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Do I Have Anxiety, Depression, or Both?

Do I Have Anxiety, Depression, or Both?

From starting a new job to losing a loved one, there's virtually no escape from the curveballs life can throw at you. All of it can take a toll on your mental health. 

Feelings of sadness and worry are normal. But when those emotions become chronic and overwhelm you, it could be a more concerning mental health issue, like anxiety or depression. 

Though they're two distinct conditions, it's not uncommon for them to occur together. People with depression often experience anxiety symptoms and vice versa. 

For this reason, distinguishing between them can be tricky at best. Dr. Mark Rybakov has years of experience helping patients in the Brooklyn and Manhattan areas of New York City, New York through their mental health battles. 

Here's everything you should know about anxiety and depression and what it looks like when you have both simultaneously. 

The symptoms

Anxiety and depression are different mental health conditions with varying mental and physical symptoms. Understanding their differences is key to determining if you have one or the other or both. Here's a closer look. 

Anxiety disorders

When you have anxiety, you constantly feel fear, uneasiness, tension, and worry. Usually, these feelings are triggered by something with an uncertain outcome or things that haven't happened yet. Mental signs of anxiety often include:

Some physical markers of anxiety are:

These symptoms can negatively impact your life at school and work and disrupt your relationships. 

Depressive disorders

When people hear "depression," they often think of sadness, but depression is much more than "feeling down." Depressive disorders often entail a pervasive feeling of hopelessness that affects every area of your well-being. 

Where anxiety causes worry about the unknown, those with depression already expect the situation to be bad and can't imagine another outcome. 

Mental indicators of depression may include:

Physical symptoms often include:

Depression may become so severe that you begin to have suicidal thoughts. If that's true, get emergency medical attention as soon as possible. 

When anxiety and depression collide

So, what about having both anxiety and depression at the same time? This is quite common, as the two conditions often co-occur. Many of the symptoms of depression and anxiety overlap and they are among the most common comorbidities in mental health.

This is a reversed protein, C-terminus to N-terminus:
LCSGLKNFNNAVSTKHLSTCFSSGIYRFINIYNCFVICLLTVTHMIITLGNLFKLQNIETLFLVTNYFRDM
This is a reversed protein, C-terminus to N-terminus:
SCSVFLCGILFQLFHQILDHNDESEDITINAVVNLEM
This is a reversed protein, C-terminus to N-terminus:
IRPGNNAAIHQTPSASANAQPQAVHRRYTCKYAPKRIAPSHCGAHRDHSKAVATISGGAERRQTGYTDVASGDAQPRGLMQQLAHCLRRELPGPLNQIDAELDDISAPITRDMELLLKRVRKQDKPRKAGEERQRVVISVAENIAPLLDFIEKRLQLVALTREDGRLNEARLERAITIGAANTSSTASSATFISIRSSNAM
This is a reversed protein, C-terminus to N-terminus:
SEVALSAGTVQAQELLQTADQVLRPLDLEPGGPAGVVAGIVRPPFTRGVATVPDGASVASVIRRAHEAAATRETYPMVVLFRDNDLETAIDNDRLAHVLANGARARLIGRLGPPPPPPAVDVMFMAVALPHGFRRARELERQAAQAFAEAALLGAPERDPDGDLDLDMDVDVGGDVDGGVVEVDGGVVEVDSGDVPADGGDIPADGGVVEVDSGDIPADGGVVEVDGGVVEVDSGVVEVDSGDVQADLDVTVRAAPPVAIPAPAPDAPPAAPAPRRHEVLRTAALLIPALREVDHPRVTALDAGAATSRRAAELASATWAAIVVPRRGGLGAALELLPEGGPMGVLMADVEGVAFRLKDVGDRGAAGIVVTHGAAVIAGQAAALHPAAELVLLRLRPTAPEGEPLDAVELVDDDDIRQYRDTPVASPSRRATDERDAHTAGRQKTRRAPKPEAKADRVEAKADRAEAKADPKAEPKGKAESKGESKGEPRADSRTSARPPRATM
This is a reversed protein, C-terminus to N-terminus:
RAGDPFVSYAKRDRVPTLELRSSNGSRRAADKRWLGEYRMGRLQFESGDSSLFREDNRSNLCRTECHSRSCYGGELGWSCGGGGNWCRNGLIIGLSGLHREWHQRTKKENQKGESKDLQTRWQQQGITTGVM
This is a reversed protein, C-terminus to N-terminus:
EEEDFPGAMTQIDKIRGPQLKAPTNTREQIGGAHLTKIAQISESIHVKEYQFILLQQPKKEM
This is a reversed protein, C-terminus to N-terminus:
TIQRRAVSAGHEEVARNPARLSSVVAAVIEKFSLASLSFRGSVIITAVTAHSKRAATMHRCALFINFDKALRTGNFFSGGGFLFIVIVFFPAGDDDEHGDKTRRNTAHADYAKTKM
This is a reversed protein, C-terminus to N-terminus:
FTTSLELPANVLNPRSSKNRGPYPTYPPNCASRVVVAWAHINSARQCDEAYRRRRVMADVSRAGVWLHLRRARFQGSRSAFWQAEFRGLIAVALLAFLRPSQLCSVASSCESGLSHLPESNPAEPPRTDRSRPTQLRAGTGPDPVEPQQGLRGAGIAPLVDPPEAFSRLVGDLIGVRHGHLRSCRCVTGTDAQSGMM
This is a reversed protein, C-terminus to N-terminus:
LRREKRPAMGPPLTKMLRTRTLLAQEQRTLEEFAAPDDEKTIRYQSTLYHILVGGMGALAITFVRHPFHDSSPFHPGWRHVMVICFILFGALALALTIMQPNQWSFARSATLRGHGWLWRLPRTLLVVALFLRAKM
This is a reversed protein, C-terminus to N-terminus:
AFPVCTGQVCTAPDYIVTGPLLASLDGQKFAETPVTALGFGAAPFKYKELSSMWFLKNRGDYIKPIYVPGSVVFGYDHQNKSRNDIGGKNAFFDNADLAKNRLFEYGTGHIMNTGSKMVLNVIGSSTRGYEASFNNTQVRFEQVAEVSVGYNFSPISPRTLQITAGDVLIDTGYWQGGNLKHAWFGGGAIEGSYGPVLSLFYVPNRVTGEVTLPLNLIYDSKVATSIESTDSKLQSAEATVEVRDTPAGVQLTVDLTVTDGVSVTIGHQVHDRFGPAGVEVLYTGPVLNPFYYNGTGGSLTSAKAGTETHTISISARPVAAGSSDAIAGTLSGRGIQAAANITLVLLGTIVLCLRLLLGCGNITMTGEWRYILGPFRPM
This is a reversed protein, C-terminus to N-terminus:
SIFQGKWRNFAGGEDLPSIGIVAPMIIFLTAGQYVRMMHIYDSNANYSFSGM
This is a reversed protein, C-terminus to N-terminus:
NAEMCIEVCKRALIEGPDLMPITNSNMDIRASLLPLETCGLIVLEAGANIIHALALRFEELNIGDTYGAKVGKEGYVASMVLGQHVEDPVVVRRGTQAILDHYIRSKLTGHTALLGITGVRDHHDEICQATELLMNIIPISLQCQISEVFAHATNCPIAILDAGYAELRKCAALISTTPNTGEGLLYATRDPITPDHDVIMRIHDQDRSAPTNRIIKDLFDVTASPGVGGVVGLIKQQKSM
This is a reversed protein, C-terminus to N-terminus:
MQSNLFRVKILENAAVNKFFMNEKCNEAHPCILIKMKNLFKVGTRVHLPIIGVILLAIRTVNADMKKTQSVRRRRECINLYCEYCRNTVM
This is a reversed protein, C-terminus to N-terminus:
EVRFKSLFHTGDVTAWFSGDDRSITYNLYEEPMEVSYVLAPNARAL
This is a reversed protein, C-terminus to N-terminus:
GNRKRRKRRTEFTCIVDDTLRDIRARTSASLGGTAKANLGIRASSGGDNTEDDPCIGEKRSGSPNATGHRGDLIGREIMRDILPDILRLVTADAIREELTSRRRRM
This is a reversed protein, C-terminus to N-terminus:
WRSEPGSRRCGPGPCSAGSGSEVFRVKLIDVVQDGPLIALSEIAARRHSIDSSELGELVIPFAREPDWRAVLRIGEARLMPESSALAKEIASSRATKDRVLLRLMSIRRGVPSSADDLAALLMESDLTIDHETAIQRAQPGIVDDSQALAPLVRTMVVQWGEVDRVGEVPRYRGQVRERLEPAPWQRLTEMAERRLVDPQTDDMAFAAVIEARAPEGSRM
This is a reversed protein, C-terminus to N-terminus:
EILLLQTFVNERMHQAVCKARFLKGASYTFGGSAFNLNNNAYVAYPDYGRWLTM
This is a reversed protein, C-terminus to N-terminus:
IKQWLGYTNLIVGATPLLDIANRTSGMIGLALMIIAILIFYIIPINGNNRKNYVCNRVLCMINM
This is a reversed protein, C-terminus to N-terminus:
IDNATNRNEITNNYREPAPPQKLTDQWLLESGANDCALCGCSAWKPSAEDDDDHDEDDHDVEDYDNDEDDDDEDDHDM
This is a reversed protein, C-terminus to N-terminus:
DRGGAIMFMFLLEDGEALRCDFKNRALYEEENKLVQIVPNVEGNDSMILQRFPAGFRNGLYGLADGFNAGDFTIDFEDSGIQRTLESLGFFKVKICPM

Research shows that up to 60% of people with depression also have anxiety. One of the leading theories suggests that similar biological mechanisms are at play, so they're more likely to show up together. The same hormones (serotonin, dopamine, and epinephrine) are involved in anxiety and depression. 

It can be difficult to diagnose two mental illnesses, but not impossible. That's why it's so important to talk to us about all of your symptoms, even if you don't think they're relevant. Giving the full picture of your mental and physical well-being helps us reach the most accurate diagnosis. 

Many doctors focus on identifying and addressing one illness, but we know how often comorbidities occur, so we leave no stone unturned. 

If you feel like you're struggling with anxiety and depression, seek help from a mental health professional like Dr. Rybakov. We help you understand your symptoms, identify triggers, and develop a personalized treatment plan addressing both conditions.

Our treatment plans for anxiety and depression include a range of approaches, including therapy, medication, lifestyle changes, and self-care strategies. Psychotherapy (talk therapy) can help you learn new coping skills and change negative thought patterns. 

We can also prescribe antidepressants or anti-anxiety medications, but we usually combine them with therapy as medication alone is not always effective. 

Stop wondering about what's going on with your mental health and start taking steps towards a happier, healthier life. Call or click to schedule a consultation with Dr. Rybakov today.

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